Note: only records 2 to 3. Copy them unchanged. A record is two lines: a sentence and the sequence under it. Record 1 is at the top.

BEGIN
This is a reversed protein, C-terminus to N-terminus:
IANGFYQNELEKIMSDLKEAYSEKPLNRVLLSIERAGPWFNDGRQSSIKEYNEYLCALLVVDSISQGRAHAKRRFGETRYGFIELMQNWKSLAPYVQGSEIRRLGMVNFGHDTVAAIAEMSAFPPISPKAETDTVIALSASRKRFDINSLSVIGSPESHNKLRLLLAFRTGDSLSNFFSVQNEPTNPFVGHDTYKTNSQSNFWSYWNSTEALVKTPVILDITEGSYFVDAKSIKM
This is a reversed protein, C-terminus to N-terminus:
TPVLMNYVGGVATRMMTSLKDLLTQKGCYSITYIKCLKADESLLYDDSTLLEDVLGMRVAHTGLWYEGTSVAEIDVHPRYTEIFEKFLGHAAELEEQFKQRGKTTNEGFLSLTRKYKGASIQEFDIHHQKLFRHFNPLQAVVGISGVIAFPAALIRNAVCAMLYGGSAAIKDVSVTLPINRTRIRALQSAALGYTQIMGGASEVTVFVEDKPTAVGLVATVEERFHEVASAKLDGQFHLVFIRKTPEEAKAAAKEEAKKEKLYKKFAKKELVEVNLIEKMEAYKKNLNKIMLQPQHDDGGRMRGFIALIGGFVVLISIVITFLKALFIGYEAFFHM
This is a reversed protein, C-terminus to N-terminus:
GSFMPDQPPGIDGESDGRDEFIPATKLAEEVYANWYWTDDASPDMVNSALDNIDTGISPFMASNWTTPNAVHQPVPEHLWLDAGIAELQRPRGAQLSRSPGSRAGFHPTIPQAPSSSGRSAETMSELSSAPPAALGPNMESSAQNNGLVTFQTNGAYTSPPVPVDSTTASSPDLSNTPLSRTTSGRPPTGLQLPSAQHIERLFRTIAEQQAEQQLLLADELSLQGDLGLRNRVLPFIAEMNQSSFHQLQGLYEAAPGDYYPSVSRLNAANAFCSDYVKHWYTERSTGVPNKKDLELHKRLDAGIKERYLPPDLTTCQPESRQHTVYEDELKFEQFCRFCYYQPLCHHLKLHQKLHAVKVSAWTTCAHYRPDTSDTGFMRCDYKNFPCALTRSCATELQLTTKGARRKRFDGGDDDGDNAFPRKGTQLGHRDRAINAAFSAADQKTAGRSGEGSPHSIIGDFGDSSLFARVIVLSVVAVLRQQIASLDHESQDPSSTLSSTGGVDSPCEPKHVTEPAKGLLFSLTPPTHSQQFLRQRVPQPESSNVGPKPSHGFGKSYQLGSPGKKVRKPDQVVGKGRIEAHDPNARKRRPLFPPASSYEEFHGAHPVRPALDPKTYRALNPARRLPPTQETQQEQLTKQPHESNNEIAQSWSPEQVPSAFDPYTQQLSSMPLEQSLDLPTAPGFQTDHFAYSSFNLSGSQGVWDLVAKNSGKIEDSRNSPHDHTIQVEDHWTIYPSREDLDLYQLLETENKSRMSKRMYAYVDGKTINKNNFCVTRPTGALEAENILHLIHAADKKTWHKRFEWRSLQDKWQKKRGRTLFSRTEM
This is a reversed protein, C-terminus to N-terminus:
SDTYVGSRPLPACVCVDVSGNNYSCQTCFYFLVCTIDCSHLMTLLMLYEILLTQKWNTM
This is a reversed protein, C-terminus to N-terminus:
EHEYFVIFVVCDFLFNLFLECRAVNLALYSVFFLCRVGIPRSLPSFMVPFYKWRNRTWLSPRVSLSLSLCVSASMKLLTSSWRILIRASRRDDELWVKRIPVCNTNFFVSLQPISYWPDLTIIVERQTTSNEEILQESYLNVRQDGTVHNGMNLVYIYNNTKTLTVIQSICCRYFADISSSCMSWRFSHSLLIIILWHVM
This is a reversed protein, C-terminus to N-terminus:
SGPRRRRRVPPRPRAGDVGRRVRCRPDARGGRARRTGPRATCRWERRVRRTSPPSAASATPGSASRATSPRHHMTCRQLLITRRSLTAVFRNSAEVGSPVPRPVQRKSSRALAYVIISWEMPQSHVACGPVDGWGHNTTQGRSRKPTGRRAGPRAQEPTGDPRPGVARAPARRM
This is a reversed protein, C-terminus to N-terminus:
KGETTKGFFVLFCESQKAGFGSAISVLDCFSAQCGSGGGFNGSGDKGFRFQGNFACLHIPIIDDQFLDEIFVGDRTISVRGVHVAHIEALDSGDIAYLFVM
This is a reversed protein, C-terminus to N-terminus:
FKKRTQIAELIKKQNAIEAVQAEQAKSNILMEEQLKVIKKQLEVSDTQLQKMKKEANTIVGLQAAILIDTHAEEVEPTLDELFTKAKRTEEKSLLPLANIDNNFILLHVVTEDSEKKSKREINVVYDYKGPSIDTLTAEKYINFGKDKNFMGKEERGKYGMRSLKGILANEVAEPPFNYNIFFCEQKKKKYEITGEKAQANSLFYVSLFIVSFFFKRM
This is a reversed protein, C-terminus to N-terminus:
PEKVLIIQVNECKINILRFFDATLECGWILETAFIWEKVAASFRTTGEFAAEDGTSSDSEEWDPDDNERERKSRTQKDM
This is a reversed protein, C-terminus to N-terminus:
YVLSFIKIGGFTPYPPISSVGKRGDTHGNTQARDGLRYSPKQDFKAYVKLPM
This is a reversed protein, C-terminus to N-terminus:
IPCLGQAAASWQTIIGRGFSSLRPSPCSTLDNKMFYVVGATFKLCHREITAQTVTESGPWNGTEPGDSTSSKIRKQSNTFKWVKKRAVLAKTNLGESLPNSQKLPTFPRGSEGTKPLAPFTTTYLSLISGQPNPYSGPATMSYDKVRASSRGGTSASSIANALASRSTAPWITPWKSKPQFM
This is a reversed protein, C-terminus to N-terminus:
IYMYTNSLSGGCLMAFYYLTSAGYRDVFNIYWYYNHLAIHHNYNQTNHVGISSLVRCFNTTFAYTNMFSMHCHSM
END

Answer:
This is a reversed protein, C-terminus to N-terminus:
TPVLMNYVGGVATRMMTSLKDLLTQKGCYSITYIKCLKADESLLYDDSTLLEDVLGMRVAHTGLWYEGTSVAEIDVHPRYTEIFEKFLGHAAELEEQFKQRGKTTNEGFLSLTRKYKGASIQEFDIHHQKLFRHFNPLQAVVGISGVIAFPAALIRNAVCAMLYGGSAAIKDVSVTLPINRTRIRALQSAALGYTQIMGGASEVTVFVEDKPTAVGLVATVEERFHEVASAKLDGQFHLVFIRKTPEEAKAAAKEEAKKEKLYKKFAKKELVEVNLIEKMEAYKKNLNKIMLQPQHDDGGRMRGFIALIGGFVVLISIVITFLKALFIGYEAFFHM
This is a reversed protein, C-terminus to N-terminus:
GSFMPDQPPGIDGESDGRDEFIPATKLAEEVYANWYWTDDASPDMVNSALDNIDTGISPFMASNWTTPNAVHQPVPEHLWLDAGIAELQRPRGAQLSRSPGSRAGFHPTIPQAPSSSGRSAETMSELSSAPPAALGPNMESSAQNNGLVTFQTNGAYTSPPVPVDSTTASSPDLSNTPLSRTTSGRPPTGLQLPSAQHIERLFRTIAEQQAEQQLLLADELSLQGDLGLRNRVLPFIAEMNQSSFHQLQGLYEAAPGDYYPSVSRLNAANAFCSDYVKHWYTERSTGVPNKKDLELHKRLDAGIKERYLPPDLTTCQPESRQHTVYEDELKFEQFCRFCYYQPLCHHLKLHQKLHAVKVSAWTTCAHYRPDTSDTGFMRCDYKNFPCALTRSCATELQLTTKGARRKRFDGGDDDGDNAFPRKGTQLGHRDRAINAAFSAADQKTAGRSGEGSPHSIIGDFGDSSLFARVIVLSVVAVLRQQIASLDHESQDPSSTLSSTGGVDSPCEPKHVTEPAKGLLFSLTPPTHSQQFLRQRVPQPESSNVGPKPSHGFGKSYQLGSPGKKVRKPDQVVGKGRIEAHDPNARKRRPLFPPASSYEEFHGAHPVRPALDPKTYRALNPARRLPPTQETQQEQLTKQPHESNNEIAQSWSPEQVPSAFDPYTQQLSSMPLEQSLDLPTAPGFQTDHFAYSSFNLSGSQGVWDLVAKNSGKIEDSRNSPHDHTIQVEDHWTIYPSREDLDLYQLLETENKSRMSKRMYAYVDGKTINKNNFCVTRPTGALEAENILHLIHAADKKTWHKRFEWRSLQDKWQKKRGRTLFSRTEM